Climate Change

01 Jun 2023

Vietnam Approves Power Development Plan for Cleaner Fuels

01 Jun 2023  by   

Power Development Plan VIII ("PDP8") calls for expansions to renewable energy generation and development of LNG facilities to aid a gradual phase-out of coal-fired power plants. The plan will require US$134.7 billion in domestic and foreign investment by 2030 and lays a pathway for Vietnam to achieve carbon neutrality by 2050.

On May 15, 2023, after two years of consultation with public and private stakeholders and 12 draft plans, Prime Minister Pham Minh Chinh approved Vietnam's PDP8 as part of Vietnam's National Electricity Development Plan 2021 – 30. PDP8 calls for significant expansion of the country's electricity grid, more than doubling its capacity from 69 GW in 2020 to 150 GW by 2030, and set energy transition goals for achieving carbon neutrality by 2050. Much of the expansion is slated to come from investments in offshore wind facilities and LNG-supplied natural gas power plants.

The plan will require a total investment of US$134.7 billion by 2030 to fund new generation facilities and grid upgrades, part of which will come from foreign investors. In December 2022, the Group of Seven nations pledged to provide Vietnam with US$15.5 billion to help end the country's reliance on coal-fired power plants, after offering similar incentives to South Africa and Indonesia. Vietnam's commitment to concrete energy transition goals in PDP8 may help unlock this investment by alleviating brewing uncertainties over the two-year delay to the plan's approval.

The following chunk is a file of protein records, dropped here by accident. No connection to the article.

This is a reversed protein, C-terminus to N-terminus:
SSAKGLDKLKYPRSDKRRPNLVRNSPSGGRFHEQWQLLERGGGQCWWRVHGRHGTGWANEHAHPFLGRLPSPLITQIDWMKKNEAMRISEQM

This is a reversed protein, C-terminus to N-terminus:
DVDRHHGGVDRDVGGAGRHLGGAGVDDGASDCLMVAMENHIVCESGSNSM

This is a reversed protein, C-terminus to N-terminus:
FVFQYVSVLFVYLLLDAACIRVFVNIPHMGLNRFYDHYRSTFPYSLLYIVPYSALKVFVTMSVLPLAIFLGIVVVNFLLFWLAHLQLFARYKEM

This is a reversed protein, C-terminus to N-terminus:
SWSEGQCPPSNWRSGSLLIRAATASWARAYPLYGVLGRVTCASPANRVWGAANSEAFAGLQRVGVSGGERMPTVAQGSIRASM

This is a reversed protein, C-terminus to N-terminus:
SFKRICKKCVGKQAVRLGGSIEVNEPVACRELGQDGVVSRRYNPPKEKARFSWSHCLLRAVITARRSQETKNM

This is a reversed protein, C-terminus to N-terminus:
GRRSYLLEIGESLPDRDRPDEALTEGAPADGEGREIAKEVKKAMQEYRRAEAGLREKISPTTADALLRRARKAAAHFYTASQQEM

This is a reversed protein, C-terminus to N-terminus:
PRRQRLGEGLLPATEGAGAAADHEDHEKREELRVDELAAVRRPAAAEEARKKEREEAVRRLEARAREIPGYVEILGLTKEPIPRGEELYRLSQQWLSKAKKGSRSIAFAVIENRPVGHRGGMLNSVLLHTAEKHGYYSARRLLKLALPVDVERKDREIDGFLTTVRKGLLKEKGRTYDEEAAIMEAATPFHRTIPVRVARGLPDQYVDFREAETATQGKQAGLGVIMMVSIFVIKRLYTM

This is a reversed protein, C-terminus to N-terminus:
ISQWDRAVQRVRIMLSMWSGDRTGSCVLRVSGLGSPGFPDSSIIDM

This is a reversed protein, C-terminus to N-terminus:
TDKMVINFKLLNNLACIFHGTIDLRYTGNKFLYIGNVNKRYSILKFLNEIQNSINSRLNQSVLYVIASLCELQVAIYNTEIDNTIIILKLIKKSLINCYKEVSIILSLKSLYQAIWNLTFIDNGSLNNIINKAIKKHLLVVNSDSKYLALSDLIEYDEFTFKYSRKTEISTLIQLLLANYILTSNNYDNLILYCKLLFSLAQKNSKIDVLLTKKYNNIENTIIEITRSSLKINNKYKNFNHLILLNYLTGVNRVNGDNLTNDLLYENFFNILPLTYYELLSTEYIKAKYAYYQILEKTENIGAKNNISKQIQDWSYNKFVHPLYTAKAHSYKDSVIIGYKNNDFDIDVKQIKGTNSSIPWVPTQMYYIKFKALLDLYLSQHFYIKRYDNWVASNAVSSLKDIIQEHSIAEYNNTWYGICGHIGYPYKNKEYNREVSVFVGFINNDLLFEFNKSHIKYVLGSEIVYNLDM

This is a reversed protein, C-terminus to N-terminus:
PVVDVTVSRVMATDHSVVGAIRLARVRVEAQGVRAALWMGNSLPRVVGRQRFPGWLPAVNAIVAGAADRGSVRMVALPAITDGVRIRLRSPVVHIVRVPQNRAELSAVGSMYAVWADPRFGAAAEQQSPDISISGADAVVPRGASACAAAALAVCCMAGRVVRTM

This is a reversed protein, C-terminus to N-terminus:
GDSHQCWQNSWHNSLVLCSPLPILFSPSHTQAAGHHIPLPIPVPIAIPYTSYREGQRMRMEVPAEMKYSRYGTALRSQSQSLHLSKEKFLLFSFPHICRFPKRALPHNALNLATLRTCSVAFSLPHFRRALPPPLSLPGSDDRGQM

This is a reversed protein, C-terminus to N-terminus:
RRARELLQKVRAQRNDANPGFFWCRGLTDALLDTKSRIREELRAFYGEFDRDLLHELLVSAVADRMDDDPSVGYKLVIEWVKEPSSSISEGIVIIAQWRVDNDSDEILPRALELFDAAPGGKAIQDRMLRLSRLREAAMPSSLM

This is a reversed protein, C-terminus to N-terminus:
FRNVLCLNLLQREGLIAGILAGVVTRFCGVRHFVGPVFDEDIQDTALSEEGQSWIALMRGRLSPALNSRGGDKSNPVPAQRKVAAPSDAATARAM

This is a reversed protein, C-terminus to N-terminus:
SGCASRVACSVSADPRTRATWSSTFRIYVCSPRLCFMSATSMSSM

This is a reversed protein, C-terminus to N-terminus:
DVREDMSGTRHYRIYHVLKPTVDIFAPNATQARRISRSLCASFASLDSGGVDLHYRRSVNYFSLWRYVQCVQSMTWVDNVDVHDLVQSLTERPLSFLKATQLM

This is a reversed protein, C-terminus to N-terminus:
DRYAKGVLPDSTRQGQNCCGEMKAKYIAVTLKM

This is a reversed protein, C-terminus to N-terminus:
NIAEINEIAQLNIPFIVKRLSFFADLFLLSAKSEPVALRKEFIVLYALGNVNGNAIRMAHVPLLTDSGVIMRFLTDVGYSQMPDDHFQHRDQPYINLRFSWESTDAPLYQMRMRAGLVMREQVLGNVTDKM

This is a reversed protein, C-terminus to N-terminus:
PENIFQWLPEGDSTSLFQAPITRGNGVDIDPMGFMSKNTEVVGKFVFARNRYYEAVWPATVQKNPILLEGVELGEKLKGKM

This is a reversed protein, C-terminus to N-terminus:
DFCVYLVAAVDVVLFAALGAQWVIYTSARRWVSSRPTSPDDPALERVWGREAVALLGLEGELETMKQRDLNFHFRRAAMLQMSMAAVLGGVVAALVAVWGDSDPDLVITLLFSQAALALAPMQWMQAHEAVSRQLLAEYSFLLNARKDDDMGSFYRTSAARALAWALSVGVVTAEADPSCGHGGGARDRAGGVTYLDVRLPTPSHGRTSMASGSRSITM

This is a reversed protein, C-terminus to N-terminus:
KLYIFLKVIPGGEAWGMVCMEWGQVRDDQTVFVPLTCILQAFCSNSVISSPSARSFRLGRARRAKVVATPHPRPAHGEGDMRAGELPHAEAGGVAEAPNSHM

While PDP8 calls for a significant evolution of Vietnam's electricity grid and its entry into the offshore wind and LNG spaces, it does not call for an end of coal-fired generation by 2030, which could present risks for foreign-pledged investments intended to aid the transition away from coal power plants. Total generation capacity from coal power plants would increase from 2020 to 2030, but no new coal power plants would be developed after 2030, and existing plants would begin to transition to cleaner fuels, such as biomass or ammonia.

PDP8 provides specific targets for Vietnam's energy mix by 2030 but also set goals to help the country achieve carbon neutrality by 2050. Longer-term goals include the gradual phase-out of coal, increased reliance on natural gas, specifically LNG, and an expansion of renewable energy capacity from 30.9% of the country's energy mix in 2030 to 67.5% by 2050, primarily through investments in offshore wind and rooftop solar generation. The 2050 targets would require much more investment than the 2030 targets, with total cost estimates ranging from US$399 billion to US$523 billion.

A sector-by-sector breakdown of PDP8's generation-related targets is as follows:

LNG and Natural Gas